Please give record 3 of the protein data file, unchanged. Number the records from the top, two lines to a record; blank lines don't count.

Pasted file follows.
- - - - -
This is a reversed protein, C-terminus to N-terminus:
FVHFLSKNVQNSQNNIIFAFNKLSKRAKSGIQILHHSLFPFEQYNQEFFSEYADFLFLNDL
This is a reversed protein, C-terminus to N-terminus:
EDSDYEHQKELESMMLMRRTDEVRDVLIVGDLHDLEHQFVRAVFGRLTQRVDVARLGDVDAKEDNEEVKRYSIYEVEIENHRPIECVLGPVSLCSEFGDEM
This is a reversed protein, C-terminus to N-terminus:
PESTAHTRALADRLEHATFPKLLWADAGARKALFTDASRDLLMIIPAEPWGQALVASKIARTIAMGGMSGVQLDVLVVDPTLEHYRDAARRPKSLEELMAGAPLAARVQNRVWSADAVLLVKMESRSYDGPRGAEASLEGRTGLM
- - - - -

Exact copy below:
This is a reversed protein, C-terminus to N-terminus:
PESTAHTRALADRLEHATFPKLLWADAGARKALFTDASRDLLMIIPAEPWGQALVASKIARTIAMGGMSGVQLDVLVVDPTLEHYRDAARRPKSLEELMAGAPLAARVQNRVWSADAVLLVKMESRSYDGPRGAEASLEGRTGLM